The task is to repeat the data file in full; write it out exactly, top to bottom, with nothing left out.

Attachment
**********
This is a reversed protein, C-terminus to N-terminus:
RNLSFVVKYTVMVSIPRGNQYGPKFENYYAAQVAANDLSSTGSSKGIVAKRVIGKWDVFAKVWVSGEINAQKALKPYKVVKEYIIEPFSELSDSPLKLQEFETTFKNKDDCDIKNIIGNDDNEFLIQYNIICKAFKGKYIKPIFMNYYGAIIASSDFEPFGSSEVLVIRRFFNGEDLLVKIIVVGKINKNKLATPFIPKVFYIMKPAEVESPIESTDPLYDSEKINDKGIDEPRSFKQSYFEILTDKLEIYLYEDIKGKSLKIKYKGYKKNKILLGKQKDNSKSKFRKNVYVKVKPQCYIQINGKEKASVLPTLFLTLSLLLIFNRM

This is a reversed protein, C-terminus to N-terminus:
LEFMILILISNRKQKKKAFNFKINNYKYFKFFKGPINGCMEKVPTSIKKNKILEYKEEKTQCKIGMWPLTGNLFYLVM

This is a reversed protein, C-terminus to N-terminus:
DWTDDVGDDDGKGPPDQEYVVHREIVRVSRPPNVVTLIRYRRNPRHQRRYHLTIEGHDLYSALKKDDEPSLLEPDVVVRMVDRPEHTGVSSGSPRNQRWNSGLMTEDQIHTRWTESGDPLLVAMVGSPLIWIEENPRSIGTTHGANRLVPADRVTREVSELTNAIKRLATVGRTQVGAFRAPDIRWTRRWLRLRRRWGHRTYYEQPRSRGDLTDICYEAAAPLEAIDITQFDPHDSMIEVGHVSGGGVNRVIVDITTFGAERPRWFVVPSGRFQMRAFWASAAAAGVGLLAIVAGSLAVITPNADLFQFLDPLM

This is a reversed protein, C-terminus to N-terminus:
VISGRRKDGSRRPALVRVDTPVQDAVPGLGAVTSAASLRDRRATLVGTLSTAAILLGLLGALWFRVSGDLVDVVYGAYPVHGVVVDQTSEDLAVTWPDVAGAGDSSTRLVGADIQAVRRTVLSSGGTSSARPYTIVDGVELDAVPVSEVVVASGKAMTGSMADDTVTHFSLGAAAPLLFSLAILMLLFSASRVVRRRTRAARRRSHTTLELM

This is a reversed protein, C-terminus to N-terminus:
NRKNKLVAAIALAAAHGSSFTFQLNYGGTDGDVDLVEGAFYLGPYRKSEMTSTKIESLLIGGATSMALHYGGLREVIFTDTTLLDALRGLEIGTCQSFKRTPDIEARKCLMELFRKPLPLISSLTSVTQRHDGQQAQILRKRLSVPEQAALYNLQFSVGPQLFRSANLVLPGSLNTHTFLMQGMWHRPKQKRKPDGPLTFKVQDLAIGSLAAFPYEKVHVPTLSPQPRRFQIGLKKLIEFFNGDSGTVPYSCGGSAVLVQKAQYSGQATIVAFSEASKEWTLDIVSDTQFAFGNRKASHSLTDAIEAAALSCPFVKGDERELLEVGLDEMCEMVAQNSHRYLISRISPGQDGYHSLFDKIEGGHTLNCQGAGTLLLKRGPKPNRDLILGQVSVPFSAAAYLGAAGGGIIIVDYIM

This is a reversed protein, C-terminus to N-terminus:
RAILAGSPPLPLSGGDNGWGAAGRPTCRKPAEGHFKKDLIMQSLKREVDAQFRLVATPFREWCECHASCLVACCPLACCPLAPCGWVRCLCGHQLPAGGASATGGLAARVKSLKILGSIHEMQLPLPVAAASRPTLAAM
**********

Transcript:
This is a reversed protein, C-terminus to N-terminus:
RNLSFVVKYTVMVSIPRGNQYGPKFENYYAAQVAANDLSSTGSSKGIVAKRVIGKWDVFAKVWVSGEINAQKALKPYKVVKEYIIEPFSELSDSPLKLQEFETTFKNKDDCDIKNIIGNDDNEFLIQYNIICKAFKGKYIKPIFMNYYGAIIASSDFEPFGSSEVLVIRRFFNGEDLLVKIIVVGKINKNKLATPFIPKVFYIMKPAEVESPIESTDPLYDSEKINDKGIDEPRSFKQSYFEILTDKLEIYLYEDIKGKSLKIKYKGYKKNKILLGKQKDNSKSKFRKNVYVKVKPQCYIQINGKEKASVLPTLFLTLSLLLIFNRM

This is a reversed protein, C-terminus to N-terminus:
LEFMILILISNRKQKKKAFNFKINNYKYFKFFKGPINGCMEKVPTSIKKNKILEYKEEKTQCKIGMWPLTGNLFYLVM

This is a reversed protein, C-terminus to N-terminus:
DWTDDVGDDDGKGPPDQEYVVHREIVRVSRPPNVVTLIRYRRNPRHQRRYHLTIEGHDLYSALKKDDEPSLLEPDVVVRMVDRPEHTGVSSGSPRNQRWNSGLMTEDQIHTRWTESGDPLLVAMVGSPLIWIEENPRSIGTTHGANRLVPADRVTREVSELTNAIKRLATVGRTQVGAFRAPDIRWTRRWLRLRRRWGHRTYYEQPRSRGDLTDICYEAAAPLEAIDITQFDPHDSMIEVGHVSGGGVNRVIVDITTFGAERPRWFVVPSGRFQMRAFWASAAAAGVGLLAIVAGSLAVITPNADLFQFLDPLM

This is a reversed protein, C-terminus to N-terminus:
VISGRRKDGSRRPALVRVDTPVQDAVPGLGAVTSAASLRDRRATLVGTLSTAAILLGLLGALWFRVSGDLVDVVYGAYPVHGVVVDQTSEDLAVTWPDVAGAGDSSTRLVGADIQAVRRTVLSSGGTSSARPYTIVDGVELDAVPVSEVVVASGKAMTGSMADDTVTHFSLGAAAPLLFSLAILMLLFSASRVVRRRTRAARRRSHTTLELM

This is a reversed protein, C-terminus to N-terminus:
NRKNKLVAAIALAAAHGSSFTFQLNYGGTDGDVDLVEGAFYLGPYRKSEMTSTKIESLLIGGATSMALHYGGLREVIFTDTTLLDALRGLEIGTCQSFKRTPDIEARKCLMELFRKPLPLISSLTSVTQRHDGQQAQILRKRLSVPEQAALYNLQFSVGPQLFRSANLVLPGSLNTHTFLMQGMWHRPKQKRKPDGPLTFKVQDLAIGSLAAFPYEKVHVPTLSPQPRRFQIGLKKLIEFFNGDSGTVPYSCGGSAVLVQKAQYSGQATIVAFSEASKEWTLDIVSDTQFAFGNRKASHSLTDAIEAAALSCPFVKGDERELLEVGLDEMCEMVAQNSHRYLISRISPGQDGYHSLFDKIEGGHTLNCQGAGTLLLKRGPKPNRDLILGQVSVPFSAAAYLGAAGGGIIIVDYIM

This is a reversed protein, C-terminus to N-terminus:
RAILAGSPPLPLSGGDNGWGAAGRPTCRKPAEGHFKKDLIMQSLKREVDAQFRLVATPFREWCECHASCLVACCPLACCPLAPCGWVRCLCGHQLPAGGASATGGLAARVKSLKILGSIHEMQLPLPVAAASRPTLAAM